Trump grants clemency to former Stone Mountain lawyer

Chalana McFarland (right) was reunited with her daughter Nia (left) after 15 years in prison. (Photo courtesy Chalana McFarland)

Stone Mountain, GA — A former Stone Mountain lawyer who was serving 30 years in prison for her involvement in a multi-million-dollar mortgage fraud scheme is feeling “extreme gratitude, amazement and sheer joy” after former President Donald Trump commuted her sentence on his final day in office.

“[The Trump administration] notified my attorney who called me and said, ‘It looks like you’re going to get it,’” Chalana McFarland told The Tucker Observer. “I got the official notification [Jan. 20] when the list came out from the press office at the White House.”

Trump granted clemency to 199 people in his final days in office, including 116 pardons and 83 commutations, according to the U.S. Department of Justice.

McFarland was a real estate closing attorney who was the ringleader in a scheme involving more than $20 million in fraudulently obtained mortgages on properties in Stone Mountain, Lithonia, Griffin and Elberton, according to prosecutors. She was convicted in 2005 on 169 counts of conspiracy, bank fraud, wire fraud, mail fraud, identity theft, fraudulent use of social security numbers, money laundering, obstruction of justice and perjury, according to the Atlanta Business Chronicle.

She was sentenced 30 years and ordered to pay $11.6 million in restitution to her victims.

McFarland acknowledged the harm she caused, but she disputed how prosecutors characterized her role in the scheme, and called the length of the prison sentence “outrageous.”

“They made me into this huge queenpin that orchestrated this huge fraud case and that was not true at all,” she said. “I did the closings, and I did some things during the closings that if I had to do over again I would not do, but I was not this queenpin that they made me out to be.”

McFarland first applied for clemency in 2014 under the Obama administration. She tried again under Trump with help from the CAN-DO Foundation, which promotes clemency for first-time nonviolent offenders. She awaited the decision from her home in Marietta, which she moved to from a Florida prison in July to serve her sentence due to concerns about the coronavirus pandemic. The answer finally came with hours to spare in the Trump presidency.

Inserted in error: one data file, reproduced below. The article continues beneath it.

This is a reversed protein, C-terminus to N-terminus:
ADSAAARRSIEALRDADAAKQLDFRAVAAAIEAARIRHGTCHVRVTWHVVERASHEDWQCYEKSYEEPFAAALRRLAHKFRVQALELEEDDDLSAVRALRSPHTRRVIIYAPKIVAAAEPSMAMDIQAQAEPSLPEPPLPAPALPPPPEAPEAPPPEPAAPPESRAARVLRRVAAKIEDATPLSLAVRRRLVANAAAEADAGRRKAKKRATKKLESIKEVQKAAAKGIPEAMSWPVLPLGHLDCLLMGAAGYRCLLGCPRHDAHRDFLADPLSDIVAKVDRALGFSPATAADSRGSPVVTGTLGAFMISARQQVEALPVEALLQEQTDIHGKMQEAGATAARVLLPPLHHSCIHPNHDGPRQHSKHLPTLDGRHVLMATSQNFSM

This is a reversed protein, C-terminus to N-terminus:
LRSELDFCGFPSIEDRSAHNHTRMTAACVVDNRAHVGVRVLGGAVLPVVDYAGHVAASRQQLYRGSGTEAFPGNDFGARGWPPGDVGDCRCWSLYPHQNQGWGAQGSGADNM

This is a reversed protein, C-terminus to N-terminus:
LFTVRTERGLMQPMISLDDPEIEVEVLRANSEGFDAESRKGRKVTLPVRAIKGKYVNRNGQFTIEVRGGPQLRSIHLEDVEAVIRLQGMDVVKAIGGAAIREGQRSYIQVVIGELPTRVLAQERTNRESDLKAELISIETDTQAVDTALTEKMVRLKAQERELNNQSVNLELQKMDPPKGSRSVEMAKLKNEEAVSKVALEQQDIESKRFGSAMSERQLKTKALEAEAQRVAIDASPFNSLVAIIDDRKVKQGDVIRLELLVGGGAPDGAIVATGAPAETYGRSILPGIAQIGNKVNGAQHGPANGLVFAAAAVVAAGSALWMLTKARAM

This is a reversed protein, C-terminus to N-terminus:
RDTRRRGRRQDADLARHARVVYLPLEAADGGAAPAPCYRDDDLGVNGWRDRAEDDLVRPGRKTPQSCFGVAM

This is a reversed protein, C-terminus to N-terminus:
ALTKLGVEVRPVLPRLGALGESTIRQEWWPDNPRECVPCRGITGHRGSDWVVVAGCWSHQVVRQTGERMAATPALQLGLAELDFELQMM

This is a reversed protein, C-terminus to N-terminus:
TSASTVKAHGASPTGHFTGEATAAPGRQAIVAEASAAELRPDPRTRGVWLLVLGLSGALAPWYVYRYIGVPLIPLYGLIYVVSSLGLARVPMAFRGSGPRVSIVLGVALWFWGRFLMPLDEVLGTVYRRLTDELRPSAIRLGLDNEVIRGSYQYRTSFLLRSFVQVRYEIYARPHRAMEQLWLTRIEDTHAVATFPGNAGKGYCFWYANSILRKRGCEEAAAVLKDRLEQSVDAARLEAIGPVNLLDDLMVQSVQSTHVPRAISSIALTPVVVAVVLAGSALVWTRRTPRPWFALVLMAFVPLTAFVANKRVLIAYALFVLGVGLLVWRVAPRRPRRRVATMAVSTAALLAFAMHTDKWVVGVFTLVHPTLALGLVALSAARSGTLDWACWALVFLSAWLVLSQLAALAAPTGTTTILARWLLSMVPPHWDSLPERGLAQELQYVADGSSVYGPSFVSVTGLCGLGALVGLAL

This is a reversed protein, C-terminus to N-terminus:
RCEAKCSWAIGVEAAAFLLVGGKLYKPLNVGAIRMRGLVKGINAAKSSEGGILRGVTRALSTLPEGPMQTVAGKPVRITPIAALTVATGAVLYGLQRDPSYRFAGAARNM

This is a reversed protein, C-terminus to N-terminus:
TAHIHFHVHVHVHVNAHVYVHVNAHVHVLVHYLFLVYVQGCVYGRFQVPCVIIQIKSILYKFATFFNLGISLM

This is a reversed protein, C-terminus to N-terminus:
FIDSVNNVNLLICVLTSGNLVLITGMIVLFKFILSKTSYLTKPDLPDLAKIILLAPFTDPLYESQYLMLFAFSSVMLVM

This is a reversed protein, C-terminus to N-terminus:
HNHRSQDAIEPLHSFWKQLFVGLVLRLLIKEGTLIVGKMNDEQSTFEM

“Though she went to trial, Ms. McFarland actually cooperated with authorities by informing them of a potential attack on the United States Attorney,” former White House press secretary Kayleigh McEnany said in a press release. “Her co-defendants who pled guilty, however, received lesser sentences ranging from 5 to 87 months. Ms. McFarland was a model inmate and is now under home confinement.”

McFarland is still responsible for paying restitution to her victims, which with interest charges has swelled to about $16 million.

She said detainees are apolitical when attempting to get clemency because they don’t know which administration (if any) is going to grant it.

“I am grateful to [Trump] for having mercy on me and the steps his administration took to allow home confinements for vulnerable COVID inmates, and the criminal justice reforms his administration took like the First Step Act, and I hope the Biden administration continues in that same vein,” she said.

McFarland is now focused on rebuilding her career and making up for lost time with family.

“I’m looking for a job so I can pay my restitution,” she said. “And I’m looking forward to reuniting with my daughter, who I left when she was four years old.”

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